• Yomiuri Editorial

Daihatsu Irregularities: Clarify Responsibility for Disregard of Automobile Safety

Safety overrides all other factors with regard to automobiles. Nevertheless, a major manufacturer of minicars was involved in widespread fraudulent certification tests that paid scant heed to safety issues. This is an unspeakably irresponsible act.

Daihatsu Motor Co. has announced that 174 new cases of misconduct were uncovered during an investigation into certification test irregularities that came to light in April this year. According to the firm, 64 Daihatsu-made models — including some no longer in production — were involved in the irregularities.

The affected models included vehicles produced by Daihatsu and sold under brands of its parent company, Toyota Motor Corp., among other automakers.

The Land, Infrastructure, Transport and Tourism Ministry conducted an on-site inspection at Daihatsu’s head office in Osaka Prefecture to investigate the background of the misconduct and other details. The firm has suspended shipments of all its models currently on sale both domestically and overseas.

Daihatsu commands over 30% of the minicar market in Japan and is vying for top position. Minicars are an indispensable form of transport, especially for people living in rural areas, so there could be confusion on the sales front.

According to the company, a safety-focused reexamination of models involved in the irregularities found that the majority were problem-free. However, concerns are spreading among users of Daihatsu vehicles. It is indispensable for the company to offer sincere responses through dealerships and telephone consultation services.

The new cases of misconduct were revealed as part of an investigation report compiled by external lawyers and other experts. The firm’s modus operandi is despicable.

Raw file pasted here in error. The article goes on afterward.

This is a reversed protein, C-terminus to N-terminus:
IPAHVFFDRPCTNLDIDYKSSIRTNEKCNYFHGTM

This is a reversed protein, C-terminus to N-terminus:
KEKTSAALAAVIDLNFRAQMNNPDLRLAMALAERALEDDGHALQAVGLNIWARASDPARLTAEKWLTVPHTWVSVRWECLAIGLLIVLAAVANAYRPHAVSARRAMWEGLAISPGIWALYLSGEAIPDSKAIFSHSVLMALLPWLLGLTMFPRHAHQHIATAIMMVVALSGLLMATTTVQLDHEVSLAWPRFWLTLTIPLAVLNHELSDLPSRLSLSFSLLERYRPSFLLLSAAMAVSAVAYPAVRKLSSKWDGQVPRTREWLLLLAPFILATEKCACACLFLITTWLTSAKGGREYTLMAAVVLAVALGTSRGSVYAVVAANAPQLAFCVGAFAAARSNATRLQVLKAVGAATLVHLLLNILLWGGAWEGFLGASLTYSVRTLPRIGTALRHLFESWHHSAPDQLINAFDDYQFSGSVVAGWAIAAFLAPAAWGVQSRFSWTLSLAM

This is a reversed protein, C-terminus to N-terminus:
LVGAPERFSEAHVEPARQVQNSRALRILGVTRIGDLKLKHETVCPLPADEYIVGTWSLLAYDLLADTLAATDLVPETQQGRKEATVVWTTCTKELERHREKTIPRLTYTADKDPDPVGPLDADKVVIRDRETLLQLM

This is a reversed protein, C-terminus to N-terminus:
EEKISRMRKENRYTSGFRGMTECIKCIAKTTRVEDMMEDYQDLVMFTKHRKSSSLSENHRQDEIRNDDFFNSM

As part of the certification tests, airbags — electronically controlled devices that are supposed to detect impacts — were triggered by a timer. In rear-end impact tests, data obtained from the passenger seat was purposely used as data for the driver seat.

Irregularities, including improper handling of testing equipment, were uncovered in 25 test categories.

According to the investigation report, a shortening of the development period — with the aim of reducing costs — played a major role in the improprieties. In 2011, Daihatsu succeeded in significantly slashing the development period for new car models, and since then, has put priority on cutting development schedules.

The design process takes time, which places strains on the final testing phase and puts pressure on frontline workers.

It is quite natural that the report said “blame should not be laid at the feet of frontline employees, but rather should be directed toward those in managerial posts.”

Speaking at a press conference, Daihatsu President Soichiro Okudaira said, “We’ve failed to understand the burden shouldered by frontline workers and have left behind a workplace environment in which employees can’t flag concerns when encountering problems.” The responsibilities of those in management positions should be clarified.

Parent company Toyota also bears a heavy responsibility. Toyota entrusted Daihatsu with the group’s minicar strategy and increased output of Daihatsu-made vehicles. Following that move, however, instances of misconduct began increasing from 2014, according to the report.

Toyota must concede that this issue is a group-wide problem and rebuild its corporate governance system accordingly.

(From The Yomiuri Shimbun, Dec. 22, 2023)